Abstract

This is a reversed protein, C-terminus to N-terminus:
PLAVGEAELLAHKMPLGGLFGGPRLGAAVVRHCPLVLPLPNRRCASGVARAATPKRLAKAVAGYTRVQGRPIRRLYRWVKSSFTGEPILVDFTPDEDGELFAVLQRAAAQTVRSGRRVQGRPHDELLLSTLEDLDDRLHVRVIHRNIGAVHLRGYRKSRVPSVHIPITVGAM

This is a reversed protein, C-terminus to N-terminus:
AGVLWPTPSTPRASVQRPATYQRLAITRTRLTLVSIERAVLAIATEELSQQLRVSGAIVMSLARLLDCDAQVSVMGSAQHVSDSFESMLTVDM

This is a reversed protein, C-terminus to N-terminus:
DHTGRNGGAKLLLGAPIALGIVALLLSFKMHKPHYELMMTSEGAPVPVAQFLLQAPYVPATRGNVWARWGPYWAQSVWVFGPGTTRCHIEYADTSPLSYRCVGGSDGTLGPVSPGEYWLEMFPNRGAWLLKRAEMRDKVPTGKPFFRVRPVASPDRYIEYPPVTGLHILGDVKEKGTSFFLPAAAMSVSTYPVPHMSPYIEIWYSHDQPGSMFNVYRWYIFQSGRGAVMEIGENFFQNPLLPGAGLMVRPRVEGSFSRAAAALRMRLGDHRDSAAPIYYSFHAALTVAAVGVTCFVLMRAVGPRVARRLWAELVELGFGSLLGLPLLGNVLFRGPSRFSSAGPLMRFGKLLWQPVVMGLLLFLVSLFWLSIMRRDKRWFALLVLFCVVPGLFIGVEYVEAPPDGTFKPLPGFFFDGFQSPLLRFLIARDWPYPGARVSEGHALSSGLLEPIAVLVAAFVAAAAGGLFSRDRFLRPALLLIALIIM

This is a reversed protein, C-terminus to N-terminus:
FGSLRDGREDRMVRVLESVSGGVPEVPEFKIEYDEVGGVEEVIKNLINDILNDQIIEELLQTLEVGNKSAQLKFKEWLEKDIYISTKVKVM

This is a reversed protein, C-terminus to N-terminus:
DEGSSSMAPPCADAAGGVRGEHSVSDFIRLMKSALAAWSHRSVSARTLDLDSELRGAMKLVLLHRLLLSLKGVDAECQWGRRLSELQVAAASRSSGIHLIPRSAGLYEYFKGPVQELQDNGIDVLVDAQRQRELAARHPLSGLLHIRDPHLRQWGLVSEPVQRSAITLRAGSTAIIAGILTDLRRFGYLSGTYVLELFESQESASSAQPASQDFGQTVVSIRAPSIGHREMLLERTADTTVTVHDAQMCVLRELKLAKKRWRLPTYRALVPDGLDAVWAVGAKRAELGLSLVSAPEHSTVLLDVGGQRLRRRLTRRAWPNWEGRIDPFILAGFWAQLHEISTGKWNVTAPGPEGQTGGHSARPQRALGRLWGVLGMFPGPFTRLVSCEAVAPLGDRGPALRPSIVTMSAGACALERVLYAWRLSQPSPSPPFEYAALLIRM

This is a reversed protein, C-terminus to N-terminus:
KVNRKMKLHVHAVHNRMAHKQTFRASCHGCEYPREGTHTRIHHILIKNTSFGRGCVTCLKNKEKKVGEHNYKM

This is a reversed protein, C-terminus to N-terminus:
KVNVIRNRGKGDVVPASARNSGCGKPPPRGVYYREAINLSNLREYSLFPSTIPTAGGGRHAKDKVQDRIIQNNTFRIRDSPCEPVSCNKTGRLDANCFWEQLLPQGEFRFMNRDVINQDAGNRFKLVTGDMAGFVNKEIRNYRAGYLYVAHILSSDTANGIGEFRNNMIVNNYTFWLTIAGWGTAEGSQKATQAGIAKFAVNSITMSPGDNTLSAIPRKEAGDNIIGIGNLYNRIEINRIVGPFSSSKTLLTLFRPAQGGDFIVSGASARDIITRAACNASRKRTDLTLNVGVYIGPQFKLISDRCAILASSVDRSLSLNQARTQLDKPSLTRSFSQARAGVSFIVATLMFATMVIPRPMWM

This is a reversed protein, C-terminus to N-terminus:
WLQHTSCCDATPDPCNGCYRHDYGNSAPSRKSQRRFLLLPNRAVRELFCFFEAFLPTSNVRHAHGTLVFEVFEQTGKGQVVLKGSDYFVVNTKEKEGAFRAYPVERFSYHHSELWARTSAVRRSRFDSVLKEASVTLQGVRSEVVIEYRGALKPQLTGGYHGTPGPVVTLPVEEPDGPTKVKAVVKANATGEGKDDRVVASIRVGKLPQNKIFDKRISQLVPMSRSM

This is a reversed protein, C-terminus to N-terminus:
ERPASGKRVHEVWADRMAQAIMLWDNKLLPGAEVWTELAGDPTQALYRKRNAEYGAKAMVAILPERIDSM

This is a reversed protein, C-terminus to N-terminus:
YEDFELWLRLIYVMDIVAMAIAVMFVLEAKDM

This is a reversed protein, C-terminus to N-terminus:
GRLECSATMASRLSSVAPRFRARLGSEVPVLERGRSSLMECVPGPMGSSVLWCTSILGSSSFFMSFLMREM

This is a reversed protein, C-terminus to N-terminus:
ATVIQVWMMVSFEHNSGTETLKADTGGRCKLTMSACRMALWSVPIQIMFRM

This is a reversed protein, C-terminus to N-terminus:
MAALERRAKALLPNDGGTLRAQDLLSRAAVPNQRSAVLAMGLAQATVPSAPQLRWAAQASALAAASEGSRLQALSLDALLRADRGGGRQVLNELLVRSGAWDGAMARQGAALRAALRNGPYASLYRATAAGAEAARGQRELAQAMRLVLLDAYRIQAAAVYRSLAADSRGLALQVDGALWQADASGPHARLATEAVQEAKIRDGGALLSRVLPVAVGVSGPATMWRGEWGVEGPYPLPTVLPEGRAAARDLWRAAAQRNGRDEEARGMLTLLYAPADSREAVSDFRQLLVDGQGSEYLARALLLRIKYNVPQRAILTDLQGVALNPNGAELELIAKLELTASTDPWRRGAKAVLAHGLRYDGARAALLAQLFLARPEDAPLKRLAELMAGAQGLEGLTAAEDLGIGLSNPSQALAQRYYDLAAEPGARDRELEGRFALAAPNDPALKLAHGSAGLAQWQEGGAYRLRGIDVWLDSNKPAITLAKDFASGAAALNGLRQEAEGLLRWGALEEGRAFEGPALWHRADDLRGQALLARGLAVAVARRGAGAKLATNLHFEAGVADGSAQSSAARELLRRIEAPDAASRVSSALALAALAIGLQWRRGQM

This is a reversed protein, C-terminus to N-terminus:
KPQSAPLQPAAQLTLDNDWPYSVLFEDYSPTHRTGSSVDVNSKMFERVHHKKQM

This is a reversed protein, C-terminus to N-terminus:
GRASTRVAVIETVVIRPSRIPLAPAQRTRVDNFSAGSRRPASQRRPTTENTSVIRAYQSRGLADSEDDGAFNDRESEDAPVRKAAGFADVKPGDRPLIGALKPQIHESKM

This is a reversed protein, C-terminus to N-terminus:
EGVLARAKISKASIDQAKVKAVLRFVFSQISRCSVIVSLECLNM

Foam core sandwich composites have been tested under high strain rate (HSR) loading in the thickness direction. The regular Split Hopkinson Pressure Bar (SHPB) has been modified by replacing the steel transmitter bar by a polycarbonate bar. This modification resulted in stronger signals from the transmitter bar, which would otherwise be very feeble especially when testing soft materials. New sets of mathematical formulations have been derived to account for the impedance mismatch between the incidence and transmitter bars. The modified equations are first verified with a known material and then used for sandwich composites. Three types of core with various densities have been tested under compression at strain rates ranging from quasi-static to 1000 S−1. The compressive failure stress has been observed to be directly proportional to the core density, as well as to the strain rate. The strain rate sensitivity was moderate, and the sandwich composites mostly failed by the collapse of the foam-cell. Delamination did not play a major role in the failure process. Details of the mathematical derivations and the analysis of the HSR behavior are presented in this paper.

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